Taliban spokesperson asks soldiers to 'treat the people well', citizens however remain sceptic
Taliban spokesman Zabihullah Mujahid on Tuesday urged Taliban soldiers to 'treat the people well', adding that they were entitled to 'peace'. His remarks came hours after the last of the United States and allied troops withdrew from Kabul airport.
Al-Emarah, a Taliban-affiliated media outlet published footage of Mujahid's interaction with the Badri 313 unit. In the footage, elite soldiers from the Badri 313 unit were seen standing before Mujahid, decked in modern military fatigues.
Speaking in Pashto, he said to the Taliban soldiers "we praise your sacrifices, and this (victory) is due to the blessings of your sacrifices. It is due to the sacrifices of our mujahideen. Due to the sincerity, perseverance, and patience of our elders, we gained our freedom."
He congratulated them and said that he hopes Afghanistan will never again be occupied and will be a free, prosperous country inhabited by Afghans and that there will be an Islamic government in place.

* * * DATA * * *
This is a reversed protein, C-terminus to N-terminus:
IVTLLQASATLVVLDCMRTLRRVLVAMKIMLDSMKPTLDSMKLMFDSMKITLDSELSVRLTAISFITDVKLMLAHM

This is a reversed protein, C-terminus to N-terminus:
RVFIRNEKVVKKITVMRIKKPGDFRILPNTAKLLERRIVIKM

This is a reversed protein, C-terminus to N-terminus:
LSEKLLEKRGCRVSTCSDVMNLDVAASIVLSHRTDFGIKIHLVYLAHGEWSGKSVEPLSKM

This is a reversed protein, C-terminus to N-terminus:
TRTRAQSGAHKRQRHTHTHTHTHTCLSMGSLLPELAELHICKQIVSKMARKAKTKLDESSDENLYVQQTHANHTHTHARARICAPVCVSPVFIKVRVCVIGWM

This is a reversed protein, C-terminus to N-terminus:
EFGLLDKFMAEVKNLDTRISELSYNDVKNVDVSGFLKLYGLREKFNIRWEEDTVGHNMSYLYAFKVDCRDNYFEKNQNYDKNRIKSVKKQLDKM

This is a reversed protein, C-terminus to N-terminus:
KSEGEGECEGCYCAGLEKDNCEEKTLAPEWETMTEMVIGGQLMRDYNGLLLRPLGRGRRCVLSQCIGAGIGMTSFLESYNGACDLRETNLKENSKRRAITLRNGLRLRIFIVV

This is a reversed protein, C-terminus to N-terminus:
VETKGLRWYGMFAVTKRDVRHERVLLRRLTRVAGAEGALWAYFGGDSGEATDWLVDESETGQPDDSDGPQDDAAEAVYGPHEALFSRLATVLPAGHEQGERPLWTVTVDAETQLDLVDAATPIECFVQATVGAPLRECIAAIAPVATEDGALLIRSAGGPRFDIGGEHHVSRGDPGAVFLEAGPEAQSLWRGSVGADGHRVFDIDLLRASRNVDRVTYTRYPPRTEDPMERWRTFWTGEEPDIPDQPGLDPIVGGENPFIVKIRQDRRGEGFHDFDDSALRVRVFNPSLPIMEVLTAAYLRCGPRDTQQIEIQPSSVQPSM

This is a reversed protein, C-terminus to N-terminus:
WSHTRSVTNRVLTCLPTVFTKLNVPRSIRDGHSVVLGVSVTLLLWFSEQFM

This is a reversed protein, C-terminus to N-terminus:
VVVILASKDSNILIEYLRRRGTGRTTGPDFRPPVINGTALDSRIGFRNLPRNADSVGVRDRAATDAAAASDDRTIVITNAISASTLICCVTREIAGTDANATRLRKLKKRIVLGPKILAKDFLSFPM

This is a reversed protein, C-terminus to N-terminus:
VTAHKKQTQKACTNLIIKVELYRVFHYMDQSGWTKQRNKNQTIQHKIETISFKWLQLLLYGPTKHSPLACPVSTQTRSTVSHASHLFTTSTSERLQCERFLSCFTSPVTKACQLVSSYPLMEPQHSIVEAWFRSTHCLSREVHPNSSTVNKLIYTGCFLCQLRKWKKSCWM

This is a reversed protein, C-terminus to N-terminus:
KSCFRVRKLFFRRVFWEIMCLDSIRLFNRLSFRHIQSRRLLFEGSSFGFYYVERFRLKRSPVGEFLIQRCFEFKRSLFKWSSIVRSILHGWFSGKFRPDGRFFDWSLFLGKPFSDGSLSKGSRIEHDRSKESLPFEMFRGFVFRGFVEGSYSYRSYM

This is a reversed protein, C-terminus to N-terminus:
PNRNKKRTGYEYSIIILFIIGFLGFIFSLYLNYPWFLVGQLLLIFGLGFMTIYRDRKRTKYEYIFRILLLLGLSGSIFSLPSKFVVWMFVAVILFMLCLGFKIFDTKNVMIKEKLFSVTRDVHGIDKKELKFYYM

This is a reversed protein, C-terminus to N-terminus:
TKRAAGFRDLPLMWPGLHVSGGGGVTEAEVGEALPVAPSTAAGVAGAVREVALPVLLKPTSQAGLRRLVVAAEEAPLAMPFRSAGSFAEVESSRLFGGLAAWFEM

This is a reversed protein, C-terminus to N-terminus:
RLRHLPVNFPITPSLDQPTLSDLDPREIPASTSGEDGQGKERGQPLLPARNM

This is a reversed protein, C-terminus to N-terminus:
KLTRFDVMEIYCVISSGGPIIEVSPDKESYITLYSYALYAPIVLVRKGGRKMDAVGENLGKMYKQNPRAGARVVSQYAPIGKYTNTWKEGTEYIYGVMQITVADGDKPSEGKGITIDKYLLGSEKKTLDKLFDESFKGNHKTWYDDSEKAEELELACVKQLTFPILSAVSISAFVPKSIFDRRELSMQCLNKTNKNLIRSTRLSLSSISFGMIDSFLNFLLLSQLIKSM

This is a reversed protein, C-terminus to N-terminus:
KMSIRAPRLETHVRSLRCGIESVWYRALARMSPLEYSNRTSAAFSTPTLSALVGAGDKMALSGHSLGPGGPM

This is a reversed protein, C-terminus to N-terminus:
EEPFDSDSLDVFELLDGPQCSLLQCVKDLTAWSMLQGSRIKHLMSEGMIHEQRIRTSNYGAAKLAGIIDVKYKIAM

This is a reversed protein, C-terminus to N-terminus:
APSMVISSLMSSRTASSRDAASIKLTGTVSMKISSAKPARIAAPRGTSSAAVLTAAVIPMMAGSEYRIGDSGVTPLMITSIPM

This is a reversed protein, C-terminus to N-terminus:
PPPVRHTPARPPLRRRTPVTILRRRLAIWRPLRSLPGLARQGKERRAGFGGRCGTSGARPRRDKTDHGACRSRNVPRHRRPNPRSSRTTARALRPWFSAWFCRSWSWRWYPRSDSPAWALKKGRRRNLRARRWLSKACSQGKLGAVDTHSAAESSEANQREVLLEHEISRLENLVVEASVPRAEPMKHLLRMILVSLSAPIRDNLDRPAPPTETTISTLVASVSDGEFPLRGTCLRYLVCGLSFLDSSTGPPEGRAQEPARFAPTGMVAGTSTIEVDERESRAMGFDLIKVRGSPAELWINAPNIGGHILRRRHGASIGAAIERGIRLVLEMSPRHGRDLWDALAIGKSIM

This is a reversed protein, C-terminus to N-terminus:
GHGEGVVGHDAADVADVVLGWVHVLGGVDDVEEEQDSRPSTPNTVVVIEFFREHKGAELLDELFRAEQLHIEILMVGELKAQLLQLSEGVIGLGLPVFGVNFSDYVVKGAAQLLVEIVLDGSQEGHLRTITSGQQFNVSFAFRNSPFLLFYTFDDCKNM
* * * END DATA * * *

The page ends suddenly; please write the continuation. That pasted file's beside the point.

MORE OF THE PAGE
Adding a word of caution to his congratulatory message he said "However, I still ask you to be very careful in behaving with people. The nation has suffered a lot, and they have been repressed because of the occupation, have seen problems for 20 years, and can no longer tolerate misbehaviour."
Finally, he noted that ensuring that Afghans are treated properly by the military is important, proclaiming, "we are the servants of the nation", and that the Taliban is not there to dominate the people.
In spite of this the people, however, remain sceptical of the future they face. As the Taliban celebrated the withdrawal of US troops, many Afghan residents of Kabul fear a return to the Taliban's infamous 1996-2001 rule where women and girls especially were treated harshly.
A minute before midnight, the last US forces left on C-17 aircraft, ending Washington's embarrassing departure from Afghanistan and bringing an end to a war that ironically left the Islamist militia stronger than it was in 2001.